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23 April, 2021

Cane burn to short circuit electric ant spread

AN OVERGROWN sugar cane field at Smithfield will be burnt soon to help Biosecurity Queensland eradicate electric ants.

 National Electric Ant Eradication Program Coordinator Gary Morton said the cane field, which had old, non-harvestable cane and was full of weeds, was infested with electric ants.

 “Burning the field will allow Biosecurity Queensland officers to enter the field safely to treat the ants and help our efforts to eradicate electric ants from Far North Queensland,” Mr Morton said.

 “The farmer who owns the cane field has obtained the necessary fire permits and, depending on weather conditions, the burn is expected to be done before the end of April.

 “Completing this burn will allow Biosecurity Queensland officers to treat the area safely and ensure that our bait treatment will reach the ground and be taken away by the ants.”

 Mr Morton said while there may be smoke and smut which might inconvenience some people, not eradicating electric ants was far more serious and would cause far worse issues in the longer term.

 “Electric ants are a serious invasive species that has the potential to ruin our Queensland way of life, affect our health and have serious environmental impacts,” Mr Morton said.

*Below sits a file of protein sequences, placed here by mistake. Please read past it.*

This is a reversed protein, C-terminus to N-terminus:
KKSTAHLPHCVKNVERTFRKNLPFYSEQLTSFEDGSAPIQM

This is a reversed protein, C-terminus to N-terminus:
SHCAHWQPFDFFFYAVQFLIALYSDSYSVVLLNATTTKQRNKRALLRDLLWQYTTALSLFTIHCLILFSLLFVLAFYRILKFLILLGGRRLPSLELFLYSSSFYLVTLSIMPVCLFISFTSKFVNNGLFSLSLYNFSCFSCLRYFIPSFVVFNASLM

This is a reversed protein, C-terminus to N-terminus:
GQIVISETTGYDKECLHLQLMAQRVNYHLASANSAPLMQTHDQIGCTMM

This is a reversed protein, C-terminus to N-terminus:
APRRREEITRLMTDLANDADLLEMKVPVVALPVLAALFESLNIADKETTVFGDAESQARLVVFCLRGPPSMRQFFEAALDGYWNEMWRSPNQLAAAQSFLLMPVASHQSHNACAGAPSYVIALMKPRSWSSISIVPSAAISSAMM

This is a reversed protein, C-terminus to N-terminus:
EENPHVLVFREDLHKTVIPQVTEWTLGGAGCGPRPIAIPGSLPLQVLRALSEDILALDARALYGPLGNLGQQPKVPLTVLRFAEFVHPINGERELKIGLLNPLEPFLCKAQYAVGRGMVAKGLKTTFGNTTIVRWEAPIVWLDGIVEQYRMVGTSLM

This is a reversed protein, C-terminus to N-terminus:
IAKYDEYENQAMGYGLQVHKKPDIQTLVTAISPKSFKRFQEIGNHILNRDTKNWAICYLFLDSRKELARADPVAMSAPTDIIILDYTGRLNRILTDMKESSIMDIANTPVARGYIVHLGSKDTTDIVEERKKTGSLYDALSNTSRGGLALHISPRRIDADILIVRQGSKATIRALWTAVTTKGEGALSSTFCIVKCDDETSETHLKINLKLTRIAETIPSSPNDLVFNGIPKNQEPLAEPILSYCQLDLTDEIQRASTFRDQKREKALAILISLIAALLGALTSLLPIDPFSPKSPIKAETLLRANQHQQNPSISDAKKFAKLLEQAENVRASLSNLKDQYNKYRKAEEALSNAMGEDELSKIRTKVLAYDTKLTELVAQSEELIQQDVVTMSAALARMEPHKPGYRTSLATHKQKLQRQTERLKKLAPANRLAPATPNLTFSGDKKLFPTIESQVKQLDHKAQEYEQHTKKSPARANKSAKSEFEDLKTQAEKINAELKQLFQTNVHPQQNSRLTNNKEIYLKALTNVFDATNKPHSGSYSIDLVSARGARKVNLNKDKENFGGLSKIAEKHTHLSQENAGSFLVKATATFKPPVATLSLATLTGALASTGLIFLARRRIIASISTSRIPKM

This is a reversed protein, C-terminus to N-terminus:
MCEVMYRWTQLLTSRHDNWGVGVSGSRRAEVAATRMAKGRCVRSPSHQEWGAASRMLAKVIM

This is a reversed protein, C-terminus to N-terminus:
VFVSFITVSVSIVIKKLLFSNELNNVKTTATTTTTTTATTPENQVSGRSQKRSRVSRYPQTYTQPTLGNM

“We recognise burning this field could cause some people some discomfort and thank them for the patience and understanding when this burn is done.

 “Biosecurity Queensland also appreciates the cooperation of the landholder, farmer, local council, and the Rural Fire Service in working together to eradicate electric ants from Cairns and Australia.”

 Electric ants are tiny golden brown ants about 1.5 mm long and can inflict a painful sting resulting in itchy and persistent pimples.

 For more information on the electric ant eradication program or to report electric ants, visit or call Biosecurity Queensland on 13 25 23.

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